In a footnote on page 29 of The Lay of Aotrou & Itroun Verlyn Flieger notes

the word korigans appears in the 1891 compendium of folklore known as The Denham Tracts (Vol. II, p. 79) where it is in the same word-list as the first recorded use of the word hobbits, another term which Tolkien put to good use in his own work.

However, in the Letters, Tolkien says

the etymology [of hobbit]: 'Invented by J.R.R. Tolkien'

(this in letter 316, to the editor of the Oxford English Dictionary)

And in letter 25 says

I have no waking recollection [...] of any Hobbit bogey in print by 1904

and that

hobbit-names [are] from Obvious Sources proper to their kind

Is this an issue of the origin of the term versus the origin of the creature, or is something else at play here? How did the term 'hobbit' originate, and how did the idea of the 'halfling' originate, especially with respect to Tolkien?


There are two questions here: the origin of the idea of the ‘halfling’, and the origin of the word ‘hobbit’. The former seems to be adequately explained by European folklore, which describes dwarfs, elves, fairies, goblins, brownies, kobolds, leprechauns, and other kinds of small magical people. So I will concentrate on the latter.

Tolkien described the origin of the word in a letter to W. H. Auden:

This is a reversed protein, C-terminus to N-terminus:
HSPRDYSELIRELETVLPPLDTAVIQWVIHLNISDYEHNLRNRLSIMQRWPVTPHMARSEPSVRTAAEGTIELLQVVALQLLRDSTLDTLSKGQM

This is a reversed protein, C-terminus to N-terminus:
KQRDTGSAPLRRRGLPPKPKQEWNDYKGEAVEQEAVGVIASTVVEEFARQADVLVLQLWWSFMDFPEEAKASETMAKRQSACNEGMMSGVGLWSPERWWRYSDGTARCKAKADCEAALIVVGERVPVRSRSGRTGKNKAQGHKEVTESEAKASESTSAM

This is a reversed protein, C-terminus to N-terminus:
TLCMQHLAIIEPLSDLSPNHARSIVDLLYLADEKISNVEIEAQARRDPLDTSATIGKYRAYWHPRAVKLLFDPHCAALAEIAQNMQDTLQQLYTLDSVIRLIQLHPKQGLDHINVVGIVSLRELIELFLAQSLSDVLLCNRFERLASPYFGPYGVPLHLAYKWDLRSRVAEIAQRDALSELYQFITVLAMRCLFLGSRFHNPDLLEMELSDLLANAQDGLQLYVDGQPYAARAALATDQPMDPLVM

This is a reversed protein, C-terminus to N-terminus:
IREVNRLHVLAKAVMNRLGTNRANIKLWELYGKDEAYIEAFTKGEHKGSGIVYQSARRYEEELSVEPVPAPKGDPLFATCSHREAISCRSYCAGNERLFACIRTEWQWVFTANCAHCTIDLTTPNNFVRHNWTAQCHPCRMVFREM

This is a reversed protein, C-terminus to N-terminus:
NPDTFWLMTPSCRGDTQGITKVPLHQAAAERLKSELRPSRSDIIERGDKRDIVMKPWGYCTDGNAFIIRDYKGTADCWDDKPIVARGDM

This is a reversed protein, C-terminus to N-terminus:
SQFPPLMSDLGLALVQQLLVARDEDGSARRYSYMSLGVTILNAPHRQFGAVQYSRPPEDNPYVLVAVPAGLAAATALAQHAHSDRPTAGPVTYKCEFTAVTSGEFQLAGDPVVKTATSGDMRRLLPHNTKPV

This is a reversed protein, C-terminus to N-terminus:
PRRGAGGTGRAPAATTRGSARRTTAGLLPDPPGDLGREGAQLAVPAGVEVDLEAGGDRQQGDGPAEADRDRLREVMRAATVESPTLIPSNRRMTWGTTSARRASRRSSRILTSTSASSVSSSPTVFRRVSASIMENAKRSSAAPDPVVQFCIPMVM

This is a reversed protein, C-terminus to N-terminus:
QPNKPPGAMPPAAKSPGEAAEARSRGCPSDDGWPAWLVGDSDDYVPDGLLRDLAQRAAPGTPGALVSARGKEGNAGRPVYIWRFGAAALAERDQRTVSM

All I remember about the start of The Hobbit is sitting correcting School Certificate papers in the everlasting weariness of that annual task forced on impecunious academics with children. On a blank leaf I scrawled: ‘In a hole in the ground there lived a hobbit.’ I did not and do not know why. I did nothing about it, for a long time, and for some years I got no further than the production of Thror’s Map. But it became The Hobbit in the early 1930s

J. R. R. Tolkien (1955). Letter to W. H. Auden. Number 163 in Humphrey Carpenter, ed. (1981). The Letters of J. R. R. Tolkien. London: George Allen & Unwin.

His biographer Humphrey Carpenter quoted another version of the story but (following his usual slipshod practice) without reference:

It was on a summer’s day, and he was sitting by the window in the study at Northmoor Road [in Oxford], laboriously marking School Certificate exam papers. Years later he recalled: ‘One of the candidates had mercifully left one of the pages with no writing on it (which is the best thing that can possibly happen to an examiner) and I wrote on it: “In a hole in the ground there lived a hobbit”. Names always generate a story in my mind. Eventually I thought I’d better find out what hobbits were like. But that’s only the beginning.’

Humphrey Carpenter (1977). Tolkien: A Biography, p. 172. Boston: Houghton Mifflin.